Title: Angels and Ministers of Grace
Character(s): Severus Snape, Harry Potter
Warnings: spoilers for DH
Author's Notes: Thanks to the mods for running such a great fest, A for the helpful beta, and my recipient for the inspiring prompt!
Potter and his band of ministering angels make the rounds every day. They bring the cold in with them – it comes in with the swirling hems of their cloaks, is borne on wind-chapped cheeks and cracked lips, the harsh puffs of their breath in the sterile air and tight curls of their fingers. They bring the cold in with them, and Severus turns them away.
Potter comes to Severus at last, after he has made his rounds – his angels fall back behind him, the timid chorus not daring to approach. They hang back by the door, and they speak in low voices as though Severus were dead.
The golden afternoon hours, the slow progression of shadows across the starched white linens, the pace of the day measured by the tolling bells from the church down the street – these are all brushed aside, and Potter keeps the time. His visit divides the day, a stark and immutable line bisecting the afternoon.
Severus does not wait for his visit. He does not curse Potter's absence, the long and heavy hours that lie with him in his stark bed, and he does not dread the moment when Potter swings his long legs out of his chair to make his gangly, awkward way to the door.
Potter has been reborn as a man, has died and come back with all the solemnity and triumph that is his due, but he walks still with the awkward, coltish stride of a man in an adolescent's body. His arms are too long and his feet are barriers to his grace.
Severus turns him and all of his angels away. He is still, his gaze fixed on the ceiling and his arms folded across his chest, and when Potter has left, he does not move.
There are no ends to the days in the hospital ward. Like candles, they burn themselves out to sputtering ends, the pale mist of twilight wrapped around the white walls and the shrouded windows. The sputtering, dying flame is never allowed to extinguish itself – guiding hands transfer the flame to a new candle, guarding the wick until the flicker is preserved. Nurses rattle along the corridors at all hours, their feet keeping the same steady pace during the night as during the day. They light the wall torches, they wear white and they fluff pillows, smoothing cool hands over fevered, restless brows. Severus does not want to be ministered to.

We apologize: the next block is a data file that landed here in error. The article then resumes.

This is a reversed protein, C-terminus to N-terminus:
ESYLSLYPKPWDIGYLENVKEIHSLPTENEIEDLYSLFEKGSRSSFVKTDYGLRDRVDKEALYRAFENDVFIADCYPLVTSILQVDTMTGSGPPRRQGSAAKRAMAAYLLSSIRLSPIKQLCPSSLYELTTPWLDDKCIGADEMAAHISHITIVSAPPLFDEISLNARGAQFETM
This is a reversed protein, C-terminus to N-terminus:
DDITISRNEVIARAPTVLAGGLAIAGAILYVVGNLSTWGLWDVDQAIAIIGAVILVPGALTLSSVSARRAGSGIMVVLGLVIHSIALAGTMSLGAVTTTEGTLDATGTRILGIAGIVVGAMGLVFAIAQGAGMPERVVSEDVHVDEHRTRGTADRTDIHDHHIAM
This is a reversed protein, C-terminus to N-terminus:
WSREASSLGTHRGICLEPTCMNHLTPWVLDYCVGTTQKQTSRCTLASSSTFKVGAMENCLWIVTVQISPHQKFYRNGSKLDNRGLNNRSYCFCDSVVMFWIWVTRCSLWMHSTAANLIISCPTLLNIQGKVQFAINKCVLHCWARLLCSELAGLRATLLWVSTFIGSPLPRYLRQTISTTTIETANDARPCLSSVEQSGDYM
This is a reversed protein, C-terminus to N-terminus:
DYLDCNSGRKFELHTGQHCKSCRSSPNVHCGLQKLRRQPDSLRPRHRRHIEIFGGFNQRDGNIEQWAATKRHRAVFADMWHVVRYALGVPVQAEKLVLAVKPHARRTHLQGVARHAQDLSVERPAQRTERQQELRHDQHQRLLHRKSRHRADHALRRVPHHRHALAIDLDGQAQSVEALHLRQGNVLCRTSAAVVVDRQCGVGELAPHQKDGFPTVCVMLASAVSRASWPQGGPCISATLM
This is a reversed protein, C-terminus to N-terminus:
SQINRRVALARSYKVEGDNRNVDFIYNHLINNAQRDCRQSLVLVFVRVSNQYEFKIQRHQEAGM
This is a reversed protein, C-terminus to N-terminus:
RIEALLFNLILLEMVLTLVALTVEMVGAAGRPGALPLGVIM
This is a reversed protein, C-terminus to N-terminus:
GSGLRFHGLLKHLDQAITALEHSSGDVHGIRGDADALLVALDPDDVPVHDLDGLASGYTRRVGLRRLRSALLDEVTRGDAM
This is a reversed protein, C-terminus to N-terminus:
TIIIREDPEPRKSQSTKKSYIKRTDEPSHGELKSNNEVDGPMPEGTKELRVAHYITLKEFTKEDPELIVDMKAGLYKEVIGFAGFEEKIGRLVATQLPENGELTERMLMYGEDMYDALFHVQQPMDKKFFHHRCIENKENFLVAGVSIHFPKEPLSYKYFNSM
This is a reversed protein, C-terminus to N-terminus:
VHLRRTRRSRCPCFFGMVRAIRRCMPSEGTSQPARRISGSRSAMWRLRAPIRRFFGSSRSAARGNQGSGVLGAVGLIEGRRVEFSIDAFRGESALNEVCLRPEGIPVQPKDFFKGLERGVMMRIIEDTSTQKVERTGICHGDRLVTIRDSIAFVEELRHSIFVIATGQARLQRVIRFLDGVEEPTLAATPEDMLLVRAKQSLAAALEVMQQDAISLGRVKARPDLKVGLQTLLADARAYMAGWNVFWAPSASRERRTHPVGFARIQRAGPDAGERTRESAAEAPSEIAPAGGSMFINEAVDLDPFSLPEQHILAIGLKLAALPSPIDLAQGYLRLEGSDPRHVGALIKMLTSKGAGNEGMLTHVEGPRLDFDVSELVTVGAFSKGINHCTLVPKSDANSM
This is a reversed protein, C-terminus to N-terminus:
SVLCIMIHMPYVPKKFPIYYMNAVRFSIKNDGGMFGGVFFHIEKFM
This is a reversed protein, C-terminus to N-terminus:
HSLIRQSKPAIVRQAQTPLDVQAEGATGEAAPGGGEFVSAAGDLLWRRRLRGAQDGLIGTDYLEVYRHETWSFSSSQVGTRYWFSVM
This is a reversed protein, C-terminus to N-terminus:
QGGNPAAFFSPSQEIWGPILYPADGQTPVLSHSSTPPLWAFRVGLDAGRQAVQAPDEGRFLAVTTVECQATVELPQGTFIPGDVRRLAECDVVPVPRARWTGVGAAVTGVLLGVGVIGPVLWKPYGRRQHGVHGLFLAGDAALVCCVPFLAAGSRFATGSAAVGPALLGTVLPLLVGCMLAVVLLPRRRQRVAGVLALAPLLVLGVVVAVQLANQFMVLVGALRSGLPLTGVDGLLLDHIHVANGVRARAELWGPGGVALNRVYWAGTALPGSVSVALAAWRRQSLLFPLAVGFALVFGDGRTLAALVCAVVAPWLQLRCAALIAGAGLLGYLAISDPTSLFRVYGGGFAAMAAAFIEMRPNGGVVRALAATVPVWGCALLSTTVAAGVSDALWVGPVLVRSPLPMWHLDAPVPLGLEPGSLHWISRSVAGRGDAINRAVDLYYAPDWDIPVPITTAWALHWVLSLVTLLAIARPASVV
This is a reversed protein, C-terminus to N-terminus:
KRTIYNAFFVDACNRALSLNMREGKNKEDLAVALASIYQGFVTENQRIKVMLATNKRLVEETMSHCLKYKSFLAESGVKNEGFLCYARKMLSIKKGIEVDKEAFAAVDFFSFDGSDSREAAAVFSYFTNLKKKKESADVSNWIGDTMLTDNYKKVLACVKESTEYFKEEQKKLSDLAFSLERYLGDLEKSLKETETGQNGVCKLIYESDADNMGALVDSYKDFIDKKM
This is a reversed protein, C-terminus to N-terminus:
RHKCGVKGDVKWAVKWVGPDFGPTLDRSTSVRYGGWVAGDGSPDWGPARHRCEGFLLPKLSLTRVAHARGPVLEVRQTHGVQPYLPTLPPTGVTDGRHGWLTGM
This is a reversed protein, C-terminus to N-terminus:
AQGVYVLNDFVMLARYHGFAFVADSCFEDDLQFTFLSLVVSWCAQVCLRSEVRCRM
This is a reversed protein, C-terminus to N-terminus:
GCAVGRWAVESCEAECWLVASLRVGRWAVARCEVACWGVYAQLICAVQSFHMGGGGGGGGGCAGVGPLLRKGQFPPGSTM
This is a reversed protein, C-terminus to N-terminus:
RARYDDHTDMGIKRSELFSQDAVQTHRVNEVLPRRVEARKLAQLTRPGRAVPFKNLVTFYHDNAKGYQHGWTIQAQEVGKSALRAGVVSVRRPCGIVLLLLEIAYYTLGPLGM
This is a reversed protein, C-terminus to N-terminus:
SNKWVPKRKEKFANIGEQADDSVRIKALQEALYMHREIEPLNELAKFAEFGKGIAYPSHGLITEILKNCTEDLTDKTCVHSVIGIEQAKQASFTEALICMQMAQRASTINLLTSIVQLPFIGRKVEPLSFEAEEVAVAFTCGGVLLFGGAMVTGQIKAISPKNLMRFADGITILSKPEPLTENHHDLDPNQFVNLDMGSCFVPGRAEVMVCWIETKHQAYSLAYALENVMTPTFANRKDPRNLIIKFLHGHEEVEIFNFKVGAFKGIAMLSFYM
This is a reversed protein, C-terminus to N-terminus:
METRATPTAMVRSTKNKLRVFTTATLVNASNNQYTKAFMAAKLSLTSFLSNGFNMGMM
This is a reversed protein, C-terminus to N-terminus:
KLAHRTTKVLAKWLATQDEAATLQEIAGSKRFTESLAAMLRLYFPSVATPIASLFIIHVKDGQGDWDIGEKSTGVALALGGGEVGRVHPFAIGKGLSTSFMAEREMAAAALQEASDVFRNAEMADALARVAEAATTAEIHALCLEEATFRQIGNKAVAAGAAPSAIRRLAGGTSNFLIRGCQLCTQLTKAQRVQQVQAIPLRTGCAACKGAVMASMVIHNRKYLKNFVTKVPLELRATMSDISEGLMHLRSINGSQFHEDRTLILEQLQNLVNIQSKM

He closes his eyes when the nurses approach and waits until the echoes of their footsteps have died away before he relents, opening his eyes to stare again into the void. The dim light from the wall torches, the single beam of moonlight from the window, it is not enough light. Severus lies awake and stares up into the darkness, straining his eyes to see the ceiling.
The hum of activity dies when the rose-pink hue of dawn penetrates the darkness, lighting the ceiling and lending Severus a focus. The cracks in the ceiling form a strange geography – rivers, mountain ranges, his only map. His fingers itch to feel it, to trace the contours of strange countries and absorb the customs of strange lands. He rubs the starched sheet between two fingers – he has nothing more to touch.
Before the day nurses return, before the light is enough to permit anyone to see him, Severus lets his elbow bend. It moves by slow, gradual degrees, the light of false dawn creeping into the room as his hand moves up his chest. Before the light of day is realized, Severus brings his fingers to his throat and traces the round scars left there.
His skin is not smooth.